British scholar Denis MacEoin points me to this article, which appeared yesterday in USA Today:
Lawyers for American Taliban fighter John Walker Lindh asked a federal judge Wednesday to find the Federal Bureau of Prisons in contempt for not allowing Muslim inmates in a high-security Indiana prison unit to pray together five times a day, as required by their faith… The prisons agency has said inmates of all religions housed in the Terre Haute federal prison’s Communications Management Unit have been allowed to pray together three times daily after a federal judge ruled in Lindh’s favor in a lawsuit seeking the prayer time. The ACLU of Indiana argues that isn’t what Judge Jane Magnus-Stinson’s Jan. 11 ruling required. Magnus-Stinson said Lindh, 32, sincerely believes Islam mandates Muslims pray together five times a day and federal law requires the prison to accommodate his beliefs.
This is nonsense: There is no requirement in Islam that Muslims pray communally five times a day, or three times a day. Communal prayers are on Friday at noon so, if the ACLU was truly concerned about religious rights rather than shilling for terrorists, it would seek to ensure that the young murderer Mr. Lindh would be able to join such prayers once each week.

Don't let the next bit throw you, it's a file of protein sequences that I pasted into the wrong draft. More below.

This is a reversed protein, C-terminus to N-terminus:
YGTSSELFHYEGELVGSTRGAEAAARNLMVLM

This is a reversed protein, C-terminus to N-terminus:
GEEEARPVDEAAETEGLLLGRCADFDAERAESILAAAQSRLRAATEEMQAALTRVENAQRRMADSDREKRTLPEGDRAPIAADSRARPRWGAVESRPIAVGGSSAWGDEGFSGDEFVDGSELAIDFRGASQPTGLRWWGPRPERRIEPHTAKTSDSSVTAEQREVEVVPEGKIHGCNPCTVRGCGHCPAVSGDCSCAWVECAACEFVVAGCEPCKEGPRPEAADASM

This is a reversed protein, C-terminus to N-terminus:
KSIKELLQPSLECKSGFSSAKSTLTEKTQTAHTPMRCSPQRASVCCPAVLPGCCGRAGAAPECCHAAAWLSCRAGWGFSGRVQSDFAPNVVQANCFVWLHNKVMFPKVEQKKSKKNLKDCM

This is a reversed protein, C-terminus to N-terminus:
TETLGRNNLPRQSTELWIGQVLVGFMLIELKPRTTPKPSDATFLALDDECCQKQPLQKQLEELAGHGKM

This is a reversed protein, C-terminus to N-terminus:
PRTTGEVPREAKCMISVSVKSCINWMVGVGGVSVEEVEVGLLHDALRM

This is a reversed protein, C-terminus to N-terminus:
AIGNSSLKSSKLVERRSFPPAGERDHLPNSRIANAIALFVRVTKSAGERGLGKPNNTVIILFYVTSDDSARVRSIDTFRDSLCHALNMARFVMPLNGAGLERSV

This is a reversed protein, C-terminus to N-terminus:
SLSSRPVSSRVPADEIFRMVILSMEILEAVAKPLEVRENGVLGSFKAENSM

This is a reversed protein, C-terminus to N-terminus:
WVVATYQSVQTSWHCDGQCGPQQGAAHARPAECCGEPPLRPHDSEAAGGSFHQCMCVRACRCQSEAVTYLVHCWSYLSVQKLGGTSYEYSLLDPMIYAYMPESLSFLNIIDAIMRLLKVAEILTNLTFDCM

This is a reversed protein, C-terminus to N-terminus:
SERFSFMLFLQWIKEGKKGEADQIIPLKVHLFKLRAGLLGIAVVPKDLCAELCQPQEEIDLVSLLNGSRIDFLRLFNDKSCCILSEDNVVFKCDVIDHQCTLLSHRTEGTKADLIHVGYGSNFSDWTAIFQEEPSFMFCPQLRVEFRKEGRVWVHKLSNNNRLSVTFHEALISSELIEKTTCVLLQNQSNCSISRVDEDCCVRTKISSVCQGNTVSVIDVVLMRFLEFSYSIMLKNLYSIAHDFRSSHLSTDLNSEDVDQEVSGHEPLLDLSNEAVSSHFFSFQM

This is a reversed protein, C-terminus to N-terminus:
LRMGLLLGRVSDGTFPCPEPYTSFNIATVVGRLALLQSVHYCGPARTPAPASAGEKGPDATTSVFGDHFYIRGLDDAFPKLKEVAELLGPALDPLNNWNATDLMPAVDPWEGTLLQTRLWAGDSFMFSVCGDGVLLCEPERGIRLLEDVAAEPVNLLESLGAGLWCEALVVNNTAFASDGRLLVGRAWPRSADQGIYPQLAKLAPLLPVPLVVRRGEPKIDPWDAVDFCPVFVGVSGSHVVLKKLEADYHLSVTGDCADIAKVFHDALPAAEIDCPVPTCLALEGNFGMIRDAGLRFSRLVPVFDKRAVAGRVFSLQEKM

As to the ACLU’s claim that Mr. Lindh’s sincere belief is more important than theology, perhaps the ACLU can advocate for my daughter’s right to have her own unicorn, because it is her sincere belief that unicorns are real.
It is not only ridiculous to try to bestow religious rights upon prisoners not found in their declared religion, but it is also strange that the ACLU in its zeal for advocacy would preference the most radical interpretations of religion over the reality of that religion. Alas, while the ACLU has a valuable role to play, it seems that this is one instance when it has chosen to prioritize politics above its own declared mission.